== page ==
Dec 31, 2019
As we approach one of the most critical elections in our nation's history, the role that Big Tech played in the 2016 election has come under intense scrutiny. And there's a very real possibility that the same companies that fell down on the job the last time around will once again be a force for evil in 2020.
Much attention has been paid to foreign interference and the spread of disinformation on social media. Just as dangerous, however, is how politicians and white supremacists spread hate and other forms of bigotry against historically oppressed groups.
In 2018, my organization, Free Press, co-founded the Change the Terms coalition to push tech companies like Facebook, Google, and Twitter to adopt policies we developed to curb the spread of online hate. The threats, defamation and other forms of harassment that target people of color, women, religious minorities, immigrants and the LGBTQ+ community can and do have dangerous real-life consequences. Look no further than the string of mass shootings that happened within a week of each other last summer in Gilroy, California; El Paso, Texas; and Dayton, Ohio.
In 2019, Change the Terms met with the world's most powerful tech companies. We called on them to update their terms of service to ban hateful activities and to balance that ban with due process, rights of appeal, transparency, proper enforcement, and accountability at the C-Suite and board levels. We asked them to ban bot and troll campaigns that trade in racism and other forms of hate.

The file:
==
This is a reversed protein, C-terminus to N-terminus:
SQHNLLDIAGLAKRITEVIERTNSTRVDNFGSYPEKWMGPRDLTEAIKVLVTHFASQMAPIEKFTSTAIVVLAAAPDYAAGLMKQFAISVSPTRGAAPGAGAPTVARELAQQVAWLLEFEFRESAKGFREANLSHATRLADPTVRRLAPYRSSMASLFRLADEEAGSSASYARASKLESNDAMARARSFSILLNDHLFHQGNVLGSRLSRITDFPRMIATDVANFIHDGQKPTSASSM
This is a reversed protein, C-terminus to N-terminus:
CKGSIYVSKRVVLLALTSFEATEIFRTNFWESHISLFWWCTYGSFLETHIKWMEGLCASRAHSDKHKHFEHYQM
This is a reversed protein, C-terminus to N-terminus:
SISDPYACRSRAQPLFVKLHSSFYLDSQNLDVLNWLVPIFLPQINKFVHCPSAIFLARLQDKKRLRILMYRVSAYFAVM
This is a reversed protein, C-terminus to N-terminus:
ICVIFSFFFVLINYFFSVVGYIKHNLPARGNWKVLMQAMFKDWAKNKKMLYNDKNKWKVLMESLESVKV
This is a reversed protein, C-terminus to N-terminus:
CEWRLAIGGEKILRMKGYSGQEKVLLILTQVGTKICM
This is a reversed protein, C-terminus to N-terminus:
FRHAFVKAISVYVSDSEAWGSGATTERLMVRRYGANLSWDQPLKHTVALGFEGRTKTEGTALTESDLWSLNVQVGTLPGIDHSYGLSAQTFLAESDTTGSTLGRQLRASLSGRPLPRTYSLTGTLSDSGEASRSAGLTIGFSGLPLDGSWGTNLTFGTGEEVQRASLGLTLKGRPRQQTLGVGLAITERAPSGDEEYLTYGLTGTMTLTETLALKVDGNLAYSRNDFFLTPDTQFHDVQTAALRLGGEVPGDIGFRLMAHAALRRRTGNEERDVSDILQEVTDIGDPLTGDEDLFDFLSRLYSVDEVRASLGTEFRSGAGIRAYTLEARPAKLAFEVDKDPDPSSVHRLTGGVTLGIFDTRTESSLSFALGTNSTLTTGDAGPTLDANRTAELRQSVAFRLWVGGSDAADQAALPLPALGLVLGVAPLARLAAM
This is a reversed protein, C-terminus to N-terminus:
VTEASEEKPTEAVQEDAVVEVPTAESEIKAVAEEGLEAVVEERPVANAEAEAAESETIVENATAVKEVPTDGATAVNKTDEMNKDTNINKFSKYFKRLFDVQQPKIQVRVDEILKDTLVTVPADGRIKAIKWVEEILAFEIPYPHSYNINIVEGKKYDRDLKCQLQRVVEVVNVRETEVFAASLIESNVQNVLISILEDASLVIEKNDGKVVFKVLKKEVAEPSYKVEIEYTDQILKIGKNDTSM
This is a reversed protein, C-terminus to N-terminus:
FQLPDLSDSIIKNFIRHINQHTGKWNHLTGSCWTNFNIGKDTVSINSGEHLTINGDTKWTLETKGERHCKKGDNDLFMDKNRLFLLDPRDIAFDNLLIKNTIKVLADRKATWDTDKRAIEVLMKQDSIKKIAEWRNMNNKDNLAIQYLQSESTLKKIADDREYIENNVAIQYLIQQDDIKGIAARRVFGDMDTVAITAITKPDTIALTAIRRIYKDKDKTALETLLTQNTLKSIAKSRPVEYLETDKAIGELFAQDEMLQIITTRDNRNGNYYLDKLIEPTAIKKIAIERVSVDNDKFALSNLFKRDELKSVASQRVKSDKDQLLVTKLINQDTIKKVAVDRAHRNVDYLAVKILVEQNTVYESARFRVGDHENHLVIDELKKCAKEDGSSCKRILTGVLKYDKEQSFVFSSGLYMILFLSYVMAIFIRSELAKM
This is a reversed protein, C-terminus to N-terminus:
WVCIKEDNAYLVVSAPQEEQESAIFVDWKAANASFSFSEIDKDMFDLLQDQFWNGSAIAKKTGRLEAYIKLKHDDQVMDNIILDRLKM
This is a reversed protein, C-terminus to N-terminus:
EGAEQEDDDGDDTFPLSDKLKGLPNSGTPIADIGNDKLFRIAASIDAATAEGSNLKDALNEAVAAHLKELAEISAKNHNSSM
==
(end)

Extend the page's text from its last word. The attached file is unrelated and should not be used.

We saw some real progress--and a stunning degree of apathy:
YouTube tightened its hate-speech policies; PayPal began regularly deplatforming identified white- supremacist accounts; and web-hosting service Cloudflare dropped 8-chan, the horrific online haven for white supremacists.
Facebook removed a significant number of prominent white supremacists and published a report on content removal. Its chief operating officer, Sheryl Sandberg, also spent a day listening to Change the Terms representatives at an Atlanta town hall organized by Color Of Change.
Both Facebook and YouTube adopted policies banning white supremacists, including YouTube's revision earlier this month of its harassment policy to ban videos that "maliciously insult" or target people based on their race, gender or sexual orientation. But their enforcement of these policies is lackluster at best, and many hate groups continue to use both platforms to organize hate campaigns.
In October, Facebook CEO Mark Zuckerberg displayed a shameful lack of knowledge about the history of civil rights in the United States. In a speech at Georgetown University, he defended a new company policy that allows politicians to lie, inflame hate and bigotry, and spread disinformation in Facebook ads, all while invoking the civil rights and racial justice legacy of Dr. Martin Luther King, Jr.
Two years after Charlottesville's deadly Unite the Right rally--which was organized on Twitter--the platform remains flush with white supremacists, giving them nearly free rein on the site. In fact, Twitter has shown a profound indifference to people who exploit the platform to indoctrinate and organize hateful activities that threaten the most vulnerable users. And while Twitter agreed to ban harassment based on one's religion, it refused to extend this protection to other demographic groups.
This fall, Free Press released two reports about the state of content moderation in Big Tech: one about Facebook, the other on Twitter. The reports reveal just how much work both companies have to do.
As the 2020 election ramps up, everyone needs to call on Big Tech to do more to disrupt online hate. The stakes couldn't be higher: If these companies continue to maximize clicks and profits over the well-being of their users, white supremacists and their political allies will continue to subject people of color and other marginalized groups to an unrelenting onslaught of hate. As we've seen on too many occasions, the consequences are tragic.
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